Each school receives a well-chosen library of approximately 1,000 books.  To date, more than 100,000 students have found a productive direction for their lives, thanks to volunteers and donors of Bookfriends.”


A donation of USD 100 will provide for 200 books — or one fifth of the library provided to one particular school.

The types of books being shipped include scholastic material for all major subjects, including STEM, English, world history and geography, economics / business, health, music, and fine arts; as well as library resources and reference material (dictionaries / encyclopedias, thesauruses, and copies of National Geographic), and also fiction books.  A detailed list can be found here.

In addition, Bookfriends International has initiated a Girls’ Project to assist African girls to stay in school longer.  They explain:

“In many cultures around the world, including Africa, girls are often not valued very highly.  It is just the way it is, and has been for centuries.

How can this change?

There ARE solutions, and Bookfriends is working on an initiative to encourage the girls to remain in their classrooms consistently simply by having monthly hygiene supplies. By staying in school, they are able to continue receiving an education.  Education can change their lives dramatically.

The educated female students, in turn, are more valued by their families and communities.  As the young women display their capabilities, they are appreciated more than ever by their peers as well.  Additionally, the great increase in their self-esteem as educated young ladies gives the girls aspiration and visions for a healthy and productive future.

If a girl can remain in school all month, she won’t fall behind in her classes. If she stays home for a week per month, she may not be allowed by her family to return. She will have less risk of becoming a victim of sex trafficking if she can remain in school. […]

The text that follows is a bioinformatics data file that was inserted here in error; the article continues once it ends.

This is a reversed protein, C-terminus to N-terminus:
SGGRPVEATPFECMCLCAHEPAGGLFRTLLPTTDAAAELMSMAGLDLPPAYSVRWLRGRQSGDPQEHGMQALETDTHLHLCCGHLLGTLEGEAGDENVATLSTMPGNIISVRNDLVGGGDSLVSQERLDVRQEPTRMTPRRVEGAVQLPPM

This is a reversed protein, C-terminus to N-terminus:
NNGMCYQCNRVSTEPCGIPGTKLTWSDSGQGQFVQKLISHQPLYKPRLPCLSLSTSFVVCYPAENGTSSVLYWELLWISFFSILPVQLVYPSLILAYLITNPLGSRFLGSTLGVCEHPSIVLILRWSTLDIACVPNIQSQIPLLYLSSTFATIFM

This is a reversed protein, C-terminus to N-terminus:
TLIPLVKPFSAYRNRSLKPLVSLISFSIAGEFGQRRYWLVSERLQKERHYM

Each container of books that we ship serves 10 schools, in which there are approximately 4,000 female students.”


The monthly hygiene kits provided by Bookfriends and its volunteer contributors contain the basic items that women in North America and Europe have come to take for granted, but which are still in woefully short supply in parts of Africa and elsewhere in the southern hemisphere, such as pads and clean underwear; as well as information brochures.  Obviously, menstrual hygiene is only one of the hurdles that girls in Africa have to overcome on their path to education, but it’s one of the most jaw-droppingly basic ones, and I love seeing a charity that understands and addresses the fact that education — especially women’s education — is not an issue separate and apart, but can only be truly successful if it is seen in conjunction with the students’ lives outside school (or at least those aspects of their lives that have the very real power of negatively impacting their learning and school attendance).

(All images in this post from the Bookfriends International website)